Can we get something straight? The point of “Agile” is not dogmatic adherence to daily standup and two-week sprints. Rather, it’s an attitude. An attitude of being responsible to users’ changing needs and providing what’s needed when its needed. Two-week sprints and daily stand-ups can support that but they don't intrinsically create it.
Perhaps instead of “Agile” they should have called it “Responsive” or “Reactive”. Wait, where have I heard those words before?…
Everyone has jumped on the Agile bandwagon the past five or six years (well, not everyone), but in corporate and especially tech circles you’re scorned and shunned if you speak ill of the Agile god. Which, come to think of it, is a whole lot like how people felt about Voldermort.
Far too often the intent of Agile (collaborative responsibility to the user’s needs built on frequent solicitation of their feedback) is turned into rituals which wind up a perversion of their original purpose.
Sprints? Workloads and planning are up-ended with surprise “critical” demands from this or that executive. Which, hey, emergencies sometimes happen, but when they happen frequently...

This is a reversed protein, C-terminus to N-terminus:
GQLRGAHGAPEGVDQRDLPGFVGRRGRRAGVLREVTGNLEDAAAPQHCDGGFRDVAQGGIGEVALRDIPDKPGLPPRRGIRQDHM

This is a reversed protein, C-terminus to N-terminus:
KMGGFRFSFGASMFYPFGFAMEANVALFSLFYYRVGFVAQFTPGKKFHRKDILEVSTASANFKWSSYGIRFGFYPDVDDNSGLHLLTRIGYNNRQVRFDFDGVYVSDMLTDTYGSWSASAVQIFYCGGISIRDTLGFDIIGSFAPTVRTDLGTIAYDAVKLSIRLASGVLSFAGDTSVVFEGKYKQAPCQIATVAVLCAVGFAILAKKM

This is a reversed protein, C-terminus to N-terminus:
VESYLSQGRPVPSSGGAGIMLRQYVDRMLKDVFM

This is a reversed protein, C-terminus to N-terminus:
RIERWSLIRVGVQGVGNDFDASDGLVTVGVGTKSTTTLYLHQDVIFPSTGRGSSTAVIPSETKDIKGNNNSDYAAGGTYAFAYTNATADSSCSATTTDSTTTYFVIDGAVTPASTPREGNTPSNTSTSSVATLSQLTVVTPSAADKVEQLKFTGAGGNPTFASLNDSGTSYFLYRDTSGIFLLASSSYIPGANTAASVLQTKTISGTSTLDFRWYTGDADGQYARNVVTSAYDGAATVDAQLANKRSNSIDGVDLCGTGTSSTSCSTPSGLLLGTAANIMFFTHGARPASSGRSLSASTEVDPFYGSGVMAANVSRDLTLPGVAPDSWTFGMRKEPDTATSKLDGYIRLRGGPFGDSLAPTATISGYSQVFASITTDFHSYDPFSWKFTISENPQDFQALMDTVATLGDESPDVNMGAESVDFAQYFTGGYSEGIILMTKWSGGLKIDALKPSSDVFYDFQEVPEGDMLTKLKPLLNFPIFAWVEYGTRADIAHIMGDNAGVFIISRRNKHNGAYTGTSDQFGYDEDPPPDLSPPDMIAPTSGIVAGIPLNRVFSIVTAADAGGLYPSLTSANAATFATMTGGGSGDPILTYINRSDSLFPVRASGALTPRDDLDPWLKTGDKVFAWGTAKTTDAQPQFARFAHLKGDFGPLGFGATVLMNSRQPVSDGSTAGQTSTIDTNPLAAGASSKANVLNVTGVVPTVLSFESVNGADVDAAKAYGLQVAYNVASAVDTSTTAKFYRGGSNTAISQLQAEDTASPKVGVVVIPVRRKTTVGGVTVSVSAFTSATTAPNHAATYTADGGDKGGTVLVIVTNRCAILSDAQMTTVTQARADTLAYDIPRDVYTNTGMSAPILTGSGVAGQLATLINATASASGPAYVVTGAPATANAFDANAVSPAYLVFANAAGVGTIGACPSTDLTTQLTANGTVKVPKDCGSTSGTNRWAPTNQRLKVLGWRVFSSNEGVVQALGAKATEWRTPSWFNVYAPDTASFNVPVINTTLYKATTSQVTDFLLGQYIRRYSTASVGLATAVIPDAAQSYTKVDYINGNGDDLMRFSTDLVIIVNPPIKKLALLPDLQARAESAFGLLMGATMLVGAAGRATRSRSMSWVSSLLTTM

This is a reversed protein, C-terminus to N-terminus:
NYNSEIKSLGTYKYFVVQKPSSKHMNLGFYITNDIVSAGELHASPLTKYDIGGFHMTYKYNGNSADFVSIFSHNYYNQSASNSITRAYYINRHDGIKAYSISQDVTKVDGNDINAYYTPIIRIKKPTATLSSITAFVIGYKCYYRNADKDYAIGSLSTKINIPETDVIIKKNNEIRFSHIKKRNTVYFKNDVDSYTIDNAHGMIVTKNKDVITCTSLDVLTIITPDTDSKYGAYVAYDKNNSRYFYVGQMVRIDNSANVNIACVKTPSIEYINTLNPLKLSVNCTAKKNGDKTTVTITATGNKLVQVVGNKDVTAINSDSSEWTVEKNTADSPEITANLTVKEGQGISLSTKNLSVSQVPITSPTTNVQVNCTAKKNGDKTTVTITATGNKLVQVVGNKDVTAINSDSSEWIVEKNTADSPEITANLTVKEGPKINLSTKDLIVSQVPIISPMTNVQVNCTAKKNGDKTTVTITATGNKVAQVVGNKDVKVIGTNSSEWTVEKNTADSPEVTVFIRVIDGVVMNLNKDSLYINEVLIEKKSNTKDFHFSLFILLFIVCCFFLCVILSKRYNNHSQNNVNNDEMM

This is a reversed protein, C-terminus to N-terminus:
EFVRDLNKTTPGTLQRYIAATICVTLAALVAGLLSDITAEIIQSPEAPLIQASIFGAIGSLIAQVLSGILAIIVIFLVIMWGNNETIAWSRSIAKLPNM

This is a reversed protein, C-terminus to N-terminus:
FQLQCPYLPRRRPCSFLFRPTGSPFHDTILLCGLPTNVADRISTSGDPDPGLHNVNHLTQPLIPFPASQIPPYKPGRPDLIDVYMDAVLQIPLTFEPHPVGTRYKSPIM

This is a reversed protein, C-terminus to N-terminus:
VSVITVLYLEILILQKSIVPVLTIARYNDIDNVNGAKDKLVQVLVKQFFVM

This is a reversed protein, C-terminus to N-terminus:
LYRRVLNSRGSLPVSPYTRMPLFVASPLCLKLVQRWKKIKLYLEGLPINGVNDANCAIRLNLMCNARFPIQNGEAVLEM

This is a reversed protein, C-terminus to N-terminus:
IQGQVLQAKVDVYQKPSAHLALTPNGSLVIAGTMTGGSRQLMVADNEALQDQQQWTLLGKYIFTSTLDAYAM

Standups? Quick status reports are out the window in lieu of either grilling sessions or opportunities for individual devs to try and out-shine each other, or both.
Does any of this sound familiar?
And while I’m at it, isn’t it a bit ironic that a methodology called “Agile” is typically approached with a rigorous adherence to two-week sprints? Which, you know, are not always appropriate.
Even physical workspaces are trying to be "agile". "Open workspaces" are all they rage and *can* be very effective in fostering collaboration and creativity and *agility*, but they require an inviting aesthetic and room to "breathe" and, frankly, private spaces people can use when they need quiet and/or solitude.
I’m not against “Agile” and I’m not advocating for “Waterfall”, either (or for any methodology). Rather, I'm advocating for stepping back from hype and trends and focusing on the combination of what your needs are, what an Agile approach can help with, and how specifically to map Agile methods to your particular needs.